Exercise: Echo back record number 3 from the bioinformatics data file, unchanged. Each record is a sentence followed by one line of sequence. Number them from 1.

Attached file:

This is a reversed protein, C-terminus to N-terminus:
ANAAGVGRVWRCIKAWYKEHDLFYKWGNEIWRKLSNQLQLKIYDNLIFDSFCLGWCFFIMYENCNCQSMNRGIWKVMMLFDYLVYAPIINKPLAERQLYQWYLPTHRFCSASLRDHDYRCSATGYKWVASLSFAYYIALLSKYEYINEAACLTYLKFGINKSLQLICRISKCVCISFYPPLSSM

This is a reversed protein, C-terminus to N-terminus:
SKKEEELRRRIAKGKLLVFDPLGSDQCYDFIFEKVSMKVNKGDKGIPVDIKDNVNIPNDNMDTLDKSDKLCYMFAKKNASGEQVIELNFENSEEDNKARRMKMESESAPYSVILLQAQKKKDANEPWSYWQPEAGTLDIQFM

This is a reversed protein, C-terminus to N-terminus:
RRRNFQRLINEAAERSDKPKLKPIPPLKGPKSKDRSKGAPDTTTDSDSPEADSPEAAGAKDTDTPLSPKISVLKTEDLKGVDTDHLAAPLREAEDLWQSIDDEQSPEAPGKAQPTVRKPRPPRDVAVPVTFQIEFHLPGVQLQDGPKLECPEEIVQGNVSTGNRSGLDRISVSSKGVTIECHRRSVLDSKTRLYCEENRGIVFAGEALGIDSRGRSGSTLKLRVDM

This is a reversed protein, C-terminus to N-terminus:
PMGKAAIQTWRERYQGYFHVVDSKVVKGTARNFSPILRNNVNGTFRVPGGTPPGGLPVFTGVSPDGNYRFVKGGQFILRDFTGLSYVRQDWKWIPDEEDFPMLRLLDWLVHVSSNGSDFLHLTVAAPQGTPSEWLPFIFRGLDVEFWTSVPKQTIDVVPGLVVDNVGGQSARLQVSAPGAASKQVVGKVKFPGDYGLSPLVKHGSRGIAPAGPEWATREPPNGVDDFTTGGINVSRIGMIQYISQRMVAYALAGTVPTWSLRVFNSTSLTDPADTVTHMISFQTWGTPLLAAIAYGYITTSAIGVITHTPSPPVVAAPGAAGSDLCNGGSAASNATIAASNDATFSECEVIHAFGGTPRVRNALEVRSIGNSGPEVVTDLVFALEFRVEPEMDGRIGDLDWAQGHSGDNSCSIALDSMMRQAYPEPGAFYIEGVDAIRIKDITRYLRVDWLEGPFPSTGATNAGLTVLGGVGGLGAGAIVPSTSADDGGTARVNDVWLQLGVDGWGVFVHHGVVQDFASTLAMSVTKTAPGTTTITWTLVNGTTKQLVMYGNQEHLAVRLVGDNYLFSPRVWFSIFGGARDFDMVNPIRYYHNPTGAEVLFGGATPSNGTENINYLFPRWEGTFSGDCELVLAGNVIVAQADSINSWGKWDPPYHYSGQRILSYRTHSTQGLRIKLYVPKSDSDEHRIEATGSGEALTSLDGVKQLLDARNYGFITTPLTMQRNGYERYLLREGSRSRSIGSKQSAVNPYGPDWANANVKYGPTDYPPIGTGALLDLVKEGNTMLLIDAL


This is a reversed protein, C-terminus to N-terminus:
RRRNFQRLINEAAERSDKPKLKPIPPLKGPKSKDRSKGAPDTTTDSDSPEADSPEAAGAKDTDTPLSPKISVLKTEDLKGVDTDHLAAPLREAEDLWQSIDDEQSPEAPGKAQPTVRKPRPPRDVAVPVTFQIEFHLPGVQLQDGPKLECPEEIVQGNVSTGNRSGLDRISVSSKGVTIECHRRSVLDSKTRLYCEENRGIVFAGEALGIDSRGRSGSTLKLRVDM